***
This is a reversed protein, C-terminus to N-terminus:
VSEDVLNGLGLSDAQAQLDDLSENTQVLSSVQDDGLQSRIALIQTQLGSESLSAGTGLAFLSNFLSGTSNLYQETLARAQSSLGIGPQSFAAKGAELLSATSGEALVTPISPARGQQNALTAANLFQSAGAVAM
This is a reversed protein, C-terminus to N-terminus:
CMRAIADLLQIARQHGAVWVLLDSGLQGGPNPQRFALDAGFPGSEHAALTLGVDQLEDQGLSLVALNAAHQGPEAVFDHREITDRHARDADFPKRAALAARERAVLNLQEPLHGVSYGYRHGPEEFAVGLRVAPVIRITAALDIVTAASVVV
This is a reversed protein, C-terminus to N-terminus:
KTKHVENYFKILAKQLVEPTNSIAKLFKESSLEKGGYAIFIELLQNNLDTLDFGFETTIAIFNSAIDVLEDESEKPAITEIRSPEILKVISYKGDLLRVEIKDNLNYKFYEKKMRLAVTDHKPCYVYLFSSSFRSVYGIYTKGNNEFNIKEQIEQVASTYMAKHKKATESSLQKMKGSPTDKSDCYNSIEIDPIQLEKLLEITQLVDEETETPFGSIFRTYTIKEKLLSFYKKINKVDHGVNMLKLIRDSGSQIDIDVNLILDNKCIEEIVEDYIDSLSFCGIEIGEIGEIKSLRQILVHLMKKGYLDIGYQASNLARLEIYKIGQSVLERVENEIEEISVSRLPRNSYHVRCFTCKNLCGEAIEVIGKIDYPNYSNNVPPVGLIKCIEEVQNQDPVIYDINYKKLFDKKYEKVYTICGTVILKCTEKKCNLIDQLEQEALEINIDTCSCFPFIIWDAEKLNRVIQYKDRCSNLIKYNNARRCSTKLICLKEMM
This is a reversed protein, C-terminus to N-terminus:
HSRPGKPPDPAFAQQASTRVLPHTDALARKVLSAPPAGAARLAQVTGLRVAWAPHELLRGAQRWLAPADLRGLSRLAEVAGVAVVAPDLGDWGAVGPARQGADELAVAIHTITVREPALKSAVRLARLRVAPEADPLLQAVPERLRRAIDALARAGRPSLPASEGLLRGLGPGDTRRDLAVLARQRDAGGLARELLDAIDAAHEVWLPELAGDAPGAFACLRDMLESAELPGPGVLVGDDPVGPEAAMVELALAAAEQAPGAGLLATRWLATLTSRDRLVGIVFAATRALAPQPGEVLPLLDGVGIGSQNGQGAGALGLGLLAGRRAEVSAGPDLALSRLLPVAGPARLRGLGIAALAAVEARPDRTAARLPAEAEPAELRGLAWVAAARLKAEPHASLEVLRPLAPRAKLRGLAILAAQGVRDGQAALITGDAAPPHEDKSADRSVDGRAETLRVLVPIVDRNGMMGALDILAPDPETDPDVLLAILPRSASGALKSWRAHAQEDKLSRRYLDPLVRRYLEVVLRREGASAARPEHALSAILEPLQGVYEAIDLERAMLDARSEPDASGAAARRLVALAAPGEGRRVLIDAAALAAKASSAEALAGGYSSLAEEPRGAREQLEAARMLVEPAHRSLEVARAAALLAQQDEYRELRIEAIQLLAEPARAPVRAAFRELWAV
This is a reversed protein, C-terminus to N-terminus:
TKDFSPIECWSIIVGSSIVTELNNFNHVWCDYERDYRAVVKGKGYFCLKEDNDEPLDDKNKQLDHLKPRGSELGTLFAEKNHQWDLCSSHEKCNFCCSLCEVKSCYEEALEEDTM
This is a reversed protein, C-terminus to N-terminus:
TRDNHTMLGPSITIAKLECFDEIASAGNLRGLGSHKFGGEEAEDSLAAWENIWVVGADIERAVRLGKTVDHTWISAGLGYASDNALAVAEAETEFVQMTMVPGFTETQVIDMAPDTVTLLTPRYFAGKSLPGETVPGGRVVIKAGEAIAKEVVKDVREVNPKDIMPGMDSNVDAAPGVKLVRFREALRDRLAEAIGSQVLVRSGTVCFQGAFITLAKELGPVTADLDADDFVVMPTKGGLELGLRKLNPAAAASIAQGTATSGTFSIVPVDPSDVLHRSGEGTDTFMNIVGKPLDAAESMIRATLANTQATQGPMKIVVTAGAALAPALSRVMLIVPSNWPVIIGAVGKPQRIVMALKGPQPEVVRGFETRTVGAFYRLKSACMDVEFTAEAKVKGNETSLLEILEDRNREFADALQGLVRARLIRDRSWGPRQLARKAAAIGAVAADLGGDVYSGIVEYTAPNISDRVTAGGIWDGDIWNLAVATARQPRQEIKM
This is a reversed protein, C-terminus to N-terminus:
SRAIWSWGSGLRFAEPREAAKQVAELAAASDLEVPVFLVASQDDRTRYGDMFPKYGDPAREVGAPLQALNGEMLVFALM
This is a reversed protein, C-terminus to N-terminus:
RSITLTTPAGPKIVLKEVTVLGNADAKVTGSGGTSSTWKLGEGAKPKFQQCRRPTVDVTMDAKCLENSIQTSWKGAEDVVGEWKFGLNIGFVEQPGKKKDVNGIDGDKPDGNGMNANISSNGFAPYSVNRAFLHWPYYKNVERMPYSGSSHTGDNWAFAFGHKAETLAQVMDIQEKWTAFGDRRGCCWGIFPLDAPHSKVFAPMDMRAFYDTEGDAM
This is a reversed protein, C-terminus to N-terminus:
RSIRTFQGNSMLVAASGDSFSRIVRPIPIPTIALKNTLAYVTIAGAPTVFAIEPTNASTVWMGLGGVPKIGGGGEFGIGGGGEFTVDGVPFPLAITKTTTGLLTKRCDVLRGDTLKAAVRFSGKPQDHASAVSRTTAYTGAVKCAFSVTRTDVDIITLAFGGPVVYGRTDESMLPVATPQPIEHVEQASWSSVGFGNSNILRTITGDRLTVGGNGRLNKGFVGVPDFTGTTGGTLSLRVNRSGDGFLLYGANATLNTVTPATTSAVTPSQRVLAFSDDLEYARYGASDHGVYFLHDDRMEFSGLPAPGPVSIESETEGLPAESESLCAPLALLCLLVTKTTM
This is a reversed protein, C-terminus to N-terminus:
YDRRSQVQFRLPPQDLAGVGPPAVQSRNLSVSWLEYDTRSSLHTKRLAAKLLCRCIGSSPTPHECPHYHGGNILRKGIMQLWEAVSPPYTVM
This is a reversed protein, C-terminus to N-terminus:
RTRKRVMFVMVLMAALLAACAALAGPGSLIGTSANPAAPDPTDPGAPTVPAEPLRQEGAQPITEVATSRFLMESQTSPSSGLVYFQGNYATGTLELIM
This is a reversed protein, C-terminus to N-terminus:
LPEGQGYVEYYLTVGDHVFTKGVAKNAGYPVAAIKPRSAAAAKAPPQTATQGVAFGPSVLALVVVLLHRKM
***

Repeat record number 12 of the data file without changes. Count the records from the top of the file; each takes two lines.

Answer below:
This is a reversed protein, C-terminus to N-terminus:
LPEGQGYVEYYLTVGDHVFTKGVAKNAGYPVAAIKPRSAAAAKAPPQTATQGVAFGPSVLALVVVLLHRKM